The French people from Vive la Vie came ashore. We had a brief chat. They said they had been to Naquiqui, a small hurricane hole to the west, and it was very calm. They said there was a fancy resort called Resort Remote at the entrance to the inlet. They recommended the rather tough 1 ½ hour hike to the top of the hill overlooking Viani Bay for the panoramic views.

We paddled over to talk to Serge and Joanne. They plan going to head north soon, with a stop in Natewa Bay so Joanne can get the bus to Savusavu for some provisions. They were not sure when they would leave. The weather is supposed to be better tomorrow and stay nice for a few days.

We went over for a visit on Mauliola.  The owners are Jerry, an American, and Conceicao, a Brazilian, very welcoming people.   A friend from the US and a full-time engineer from NZ were also on board. J & C had spent some time cruising with the former owners of our boat.  We talked about various destinations, made notes on waypoints and exchanged contact information.  After hanging around Taveuni and Rabi for a few weeks entertaining visitors, they plan to go to the Lau Group in mid-August.  They seemed keen to have company, and we would love to join them, but their timing might not work for us.

Mauliola was going back to Taveuni the next day to pick someone up from the airport. Taveuni has 3 direct flights daily to Nadi International Airport which makes it a convenient place for picking up guests flying in from around the world. The flights are often full of divers who come to dive the famous Rainbow Reef.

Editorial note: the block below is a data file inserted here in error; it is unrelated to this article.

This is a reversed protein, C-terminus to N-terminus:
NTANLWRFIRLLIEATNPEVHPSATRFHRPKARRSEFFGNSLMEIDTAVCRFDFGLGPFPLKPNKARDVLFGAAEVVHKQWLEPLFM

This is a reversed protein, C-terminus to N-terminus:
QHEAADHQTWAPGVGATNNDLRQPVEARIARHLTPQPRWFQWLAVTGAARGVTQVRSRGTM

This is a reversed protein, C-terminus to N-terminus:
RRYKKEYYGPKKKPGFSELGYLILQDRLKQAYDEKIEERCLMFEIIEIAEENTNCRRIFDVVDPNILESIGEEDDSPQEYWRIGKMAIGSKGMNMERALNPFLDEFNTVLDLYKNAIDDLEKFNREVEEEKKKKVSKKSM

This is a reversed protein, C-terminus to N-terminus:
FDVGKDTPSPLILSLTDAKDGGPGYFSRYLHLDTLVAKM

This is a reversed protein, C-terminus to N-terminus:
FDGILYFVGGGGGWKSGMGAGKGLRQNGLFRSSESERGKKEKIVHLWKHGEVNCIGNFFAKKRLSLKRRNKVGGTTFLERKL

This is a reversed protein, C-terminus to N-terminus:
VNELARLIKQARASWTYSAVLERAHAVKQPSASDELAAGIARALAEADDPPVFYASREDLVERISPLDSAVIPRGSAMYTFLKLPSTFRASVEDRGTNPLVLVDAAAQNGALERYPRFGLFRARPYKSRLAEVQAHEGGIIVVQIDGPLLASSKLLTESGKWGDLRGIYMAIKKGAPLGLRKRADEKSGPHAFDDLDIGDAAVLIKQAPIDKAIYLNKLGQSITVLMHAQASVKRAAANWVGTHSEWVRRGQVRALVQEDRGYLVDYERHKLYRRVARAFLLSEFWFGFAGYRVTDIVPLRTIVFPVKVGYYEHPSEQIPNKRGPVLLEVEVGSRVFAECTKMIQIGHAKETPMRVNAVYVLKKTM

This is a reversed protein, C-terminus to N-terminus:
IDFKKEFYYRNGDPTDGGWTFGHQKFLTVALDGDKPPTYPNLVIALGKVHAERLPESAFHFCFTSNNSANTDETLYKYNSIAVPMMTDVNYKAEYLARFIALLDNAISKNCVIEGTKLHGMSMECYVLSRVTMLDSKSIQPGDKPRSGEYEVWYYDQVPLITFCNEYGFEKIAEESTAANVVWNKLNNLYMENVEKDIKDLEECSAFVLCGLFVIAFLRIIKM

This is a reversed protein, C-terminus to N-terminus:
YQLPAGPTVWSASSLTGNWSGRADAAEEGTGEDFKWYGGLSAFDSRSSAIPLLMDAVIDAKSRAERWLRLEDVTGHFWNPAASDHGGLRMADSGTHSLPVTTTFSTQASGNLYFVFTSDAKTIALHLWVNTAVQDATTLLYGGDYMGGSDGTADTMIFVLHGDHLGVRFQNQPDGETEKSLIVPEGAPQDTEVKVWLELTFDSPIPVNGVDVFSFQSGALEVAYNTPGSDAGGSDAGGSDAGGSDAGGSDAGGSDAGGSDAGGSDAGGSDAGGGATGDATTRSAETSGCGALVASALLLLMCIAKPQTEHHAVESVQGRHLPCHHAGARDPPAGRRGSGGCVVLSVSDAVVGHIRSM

Monty mentioned to Larry, their engineer, that we had a problem with our shower sump pump.  He offered to have a look.  Monty asked Larry how much he charged. He said: “$60/hr, $90 if you watch, and $120 if you help.”  Anyway, problem of a loose ground wire was resolved and we could use our indoor shower again!

The next morning, Serge and Joanne radioed us, asking if we had a satellite phone. She had received an urgent message from her sister that her father was in hospital with a terminal illness. We arranged our first satellite call using Monty’s iPad and our Iridium Go. She was able to let her sister know she would get back to Montreal as quickly as possible.